Prior work has demonstrated a relationship between self-efficacy and behavioral measures of cognitive performance, and that self-efficacy can be enhanced by the provision of efficacy information that reflects mastery.36,37,38 Therefore, self-efficacy, and thus FOF, is a modifiable psychological construct.39 This is important as it suggests that the therapeutic management of FOF may be better served by focussing efforts on appropriate targets; lower-order mobility issues with the motor model, and cognitive functioning targets for the cognitive model. With easily amenable App-based approaches for cognitive training,40 and the capacity for smartphone Apps to facilitate behavior change, recent advancements in mobile device technology41,42,43 make integration of smartphone technology into behavioral healthcare quite feasible even in the cognitive dimension.44,45,46
We do acknowledge the limitations of this study. The primary limitation of this study is its cross-sectional design. Our study sample therefore represents a static picture of individuals with fairly mild to moderate PD, many without FOF. A long-term longitudinal study would allow for a better predictive model to capture changes in cognitive and motor domains and the time-dependent transition to FOF within the same study sample. A second limitation is that we do not have fall history data. This is related to the fact that the individuals anticipated to report a fall history would also have greater cognitive dysfunction,47,48 and thus clearly limits the reliability of retrospective data like that typically collected for fall history.49 Future studies should therefore consider a prospective account of fall events to identify fall risk. Third, while an advantage of SVM is that it only considers instances that are close to the boundary; meaning that SVM is unaffected by instances far away from the boundary despite the fact that they may be greater in number,27,28 there is still a need for future work to verify these proof-of-concept findings in a larger and more heterogeneous PD population (i.e., mild to severe PD). This would allow for both, more robust boundary definitions as there would be a greater proportion of individuals with and without FOF at the boundary that could be used to define the boundary (i.e., support vectors), as well as further validating the localization of individuals to particular FOF models. Fourth, another limitation of the current study is that individuals were not evaluated on measures of depression and/or anxiety. This may be particularly relevant as cognitive dysfunction associated with FOF may also be driving certain neuropsychiatric aspects of PD such as increased anxiety.50 Finally, it is also worth mentioning that extracted cognitive and motor domain scores were not adjusted for l-Dopa equivalent daily dose. However, similar to previous work,25 extracted scores were instead adjusted for disease duration, which is significantly associated with l-Dopa equivalent daily dose even after controlling for other demographic and disease-specific measures.51,52 Strengths of this study on the other hand are that it incorporated data from multiple centers, and that it used the FES-I to conceptualize FOF. Despite the fact that the individuals in the current study did not undergo comprehensive neuropsychiatric testing, and with the limitations of our cross-sectional design, our use of FES-I-defined FOF has the added advantage of using a FOF conceptualization, which incorporates measures of balance and neuropsychiatric symptoms through which the convergent and predictive validity has been explored extensively in a longitudinal design.17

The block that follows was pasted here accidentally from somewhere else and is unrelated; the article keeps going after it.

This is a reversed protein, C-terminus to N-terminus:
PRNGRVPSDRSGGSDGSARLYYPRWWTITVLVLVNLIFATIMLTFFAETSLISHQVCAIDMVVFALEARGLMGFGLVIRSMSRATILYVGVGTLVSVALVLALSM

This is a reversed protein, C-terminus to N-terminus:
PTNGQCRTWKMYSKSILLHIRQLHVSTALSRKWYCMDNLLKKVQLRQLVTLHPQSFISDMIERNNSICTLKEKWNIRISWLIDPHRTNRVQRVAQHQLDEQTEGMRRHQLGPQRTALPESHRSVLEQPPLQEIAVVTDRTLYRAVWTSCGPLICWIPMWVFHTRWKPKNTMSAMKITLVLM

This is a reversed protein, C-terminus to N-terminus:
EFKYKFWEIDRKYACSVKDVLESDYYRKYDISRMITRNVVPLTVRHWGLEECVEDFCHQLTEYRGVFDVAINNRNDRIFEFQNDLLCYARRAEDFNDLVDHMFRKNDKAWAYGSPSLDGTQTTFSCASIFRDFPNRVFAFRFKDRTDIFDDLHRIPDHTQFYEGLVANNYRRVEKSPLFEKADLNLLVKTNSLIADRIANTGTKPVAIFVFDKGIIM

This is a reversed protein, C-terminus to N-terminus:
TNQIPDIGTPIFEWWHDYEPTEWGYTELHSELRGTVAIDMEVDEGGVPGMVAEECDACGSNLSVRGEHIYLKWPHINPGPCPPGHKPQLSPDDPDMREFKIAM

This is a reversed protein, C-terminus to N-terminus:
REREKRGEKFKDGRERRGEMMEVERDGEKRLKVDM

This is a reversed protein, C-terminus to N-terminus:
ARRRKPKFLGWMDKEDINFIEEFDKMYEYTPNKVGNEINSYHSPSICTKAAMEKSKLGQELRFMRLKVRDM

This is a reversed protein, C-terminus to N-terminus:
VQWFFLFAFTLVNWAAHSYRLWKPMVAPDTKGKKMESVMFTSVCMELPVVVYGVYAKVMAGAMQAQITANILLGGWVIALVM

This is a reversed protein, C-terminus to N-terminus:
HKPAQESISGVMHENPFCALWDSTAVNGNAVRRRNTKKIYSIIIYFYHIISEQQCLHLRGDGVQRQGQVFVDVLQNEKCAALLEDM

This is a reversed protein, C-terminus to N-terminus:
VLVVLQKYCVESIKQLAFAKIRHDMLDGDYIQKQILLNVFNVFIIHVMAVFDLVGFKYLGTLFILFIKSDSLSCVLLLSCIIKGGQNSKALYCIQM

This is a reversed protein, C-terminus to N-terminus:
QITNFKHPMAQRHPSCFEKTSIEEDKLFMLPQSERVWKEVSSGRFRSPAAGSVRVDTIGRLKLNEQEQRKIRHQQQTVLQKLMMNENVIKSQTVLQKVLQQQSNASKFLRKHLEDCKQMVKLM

To conclude, as the nature of FOF is multi-factorial, it is difficult for a single assessment tool, such as the FES-I to capture the underlying contributing factors to FOF. Simply identifying FOF in PD may not be sufficient. The approach presented here, on the other hand, may not only be able to identify PD individuals with FOF, but may also help identify the underlying model contributing to FOF. This form of precision medicine may ultimately have a transformative effect on the therapeutic management of FOF in PD.
This is a cross-sectional observational study that included a convenience sample of 57 (n = 57) individuals with PD from an ongoing registered intervention trial (ISRCTN06023392). Ethics approval from the University Ethics Board for Human Research (REB13-0009) and informed written consent were obtained. Our sample size was guided by a recommendation of having approximately 10 times as many participants as dimensionality reduction variables,53 which was to be subsequently verified by the Kaiser–Meyer–Olkin measure of sampling adequacy. All PD participants were initially recruited via clinician referral by a neurologist at the University of Calgary, University of Alberta, and University of British Columbia, and through Parkinson Alberta Society support groups. These patients had a confirmed diagnosis of PD, were on a steady medication routine, and were tested in the “on” state.